Building, riding, breaking, and fixing your own motorcycle is alot like being in the dark room. It takes many many hours with a vision to learn how to work metal so well that a motorcycle looks like a work of art with seamless lines and a perfect stance, just like it can take many many hours to perfect a single print in the darkroom, or many many hours of setting up studio lighting to perfect a portrait of someone.

Showing the public this creative connection between something they may do and something they may not quite understand and trying to convey a feeling or a multitude of feelings in a single photo is my goal with my photography. Whatever the subject matter is whether it be a series about someone making something else or shooting an ad showcasing a product for people who are doing what they love. I want my photos to create an emotion where there wasn’t one and to allow the public to connect with the subject matter in a way they haven’t before.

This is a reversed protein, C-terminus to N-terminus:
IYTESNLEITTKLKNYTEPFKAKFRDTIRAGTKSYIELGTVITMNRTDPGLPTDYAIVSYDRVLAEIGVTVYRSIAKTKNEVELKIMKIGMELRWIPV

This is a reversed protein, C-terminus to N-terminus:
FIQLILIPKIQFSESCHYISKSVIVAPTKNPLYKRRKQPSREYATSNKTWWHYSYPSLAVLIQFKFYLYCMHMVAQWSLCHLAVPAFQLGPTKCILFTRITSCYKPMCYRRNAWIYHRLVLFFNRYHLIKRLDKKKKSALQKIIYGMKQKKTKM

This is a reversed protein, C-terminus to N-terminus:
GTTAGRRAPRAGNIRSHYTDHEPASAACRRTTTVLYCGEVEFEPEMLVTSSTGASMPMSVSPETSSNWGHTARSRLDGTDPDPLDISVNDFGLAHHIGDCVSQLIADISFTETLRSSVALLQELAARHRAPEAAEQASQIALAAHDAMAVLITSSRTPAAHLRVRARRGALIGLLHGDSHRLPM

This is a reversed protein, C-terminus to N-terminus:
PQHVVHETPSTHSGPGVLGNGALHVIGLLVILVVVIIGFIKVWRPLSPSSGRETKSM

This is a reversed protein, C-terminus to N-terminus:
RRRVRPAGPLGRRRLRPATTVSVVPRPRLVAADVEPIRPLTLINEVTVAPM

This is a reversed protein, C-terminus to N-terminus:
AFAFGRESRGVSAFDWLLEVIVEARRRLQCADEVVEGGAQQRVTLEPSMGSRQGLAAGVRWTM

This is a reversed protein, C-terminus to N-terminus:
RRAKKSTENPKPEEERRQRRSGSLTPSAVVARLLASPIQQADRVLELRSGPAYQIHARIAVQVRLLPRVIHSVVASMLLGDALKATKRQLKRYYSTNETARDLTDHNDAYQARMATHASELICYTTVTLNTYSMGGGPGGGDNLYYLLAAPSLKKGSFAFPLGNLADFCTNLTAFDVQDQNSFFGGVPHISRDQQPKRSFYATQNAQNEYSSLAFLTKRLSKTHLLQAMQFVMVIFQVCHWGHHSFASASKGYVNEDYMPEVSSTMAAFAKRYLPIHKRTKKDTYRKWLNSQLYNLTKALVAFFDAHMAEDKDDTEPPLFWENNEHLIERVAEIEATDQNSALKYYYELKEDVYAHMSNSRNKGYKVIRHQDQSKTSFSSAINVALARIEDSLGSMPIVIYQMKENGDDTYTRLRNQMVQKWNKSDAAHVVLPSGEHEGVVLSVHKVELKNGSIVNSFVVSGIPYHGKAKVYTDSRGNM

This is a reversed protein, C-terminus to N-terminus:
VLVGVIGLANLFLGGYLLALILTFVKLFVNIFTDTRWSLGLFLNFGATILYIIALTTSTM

Choosing a creative or artistic path comes with many financial challenges. Any advice for those struggling to focus on their artwork due to financial concerns?
The price tag of being a freelance creative person definitely hits everyone who is passionate about their art, but it is part of being dedicated. My advice is just to do it; however, you can with whatever you have. If you’re looking to get into photography regardless of whether or not you are financially struggling, the advice is always going to be shoot as much as you can with whatever camera you can and don’t stop.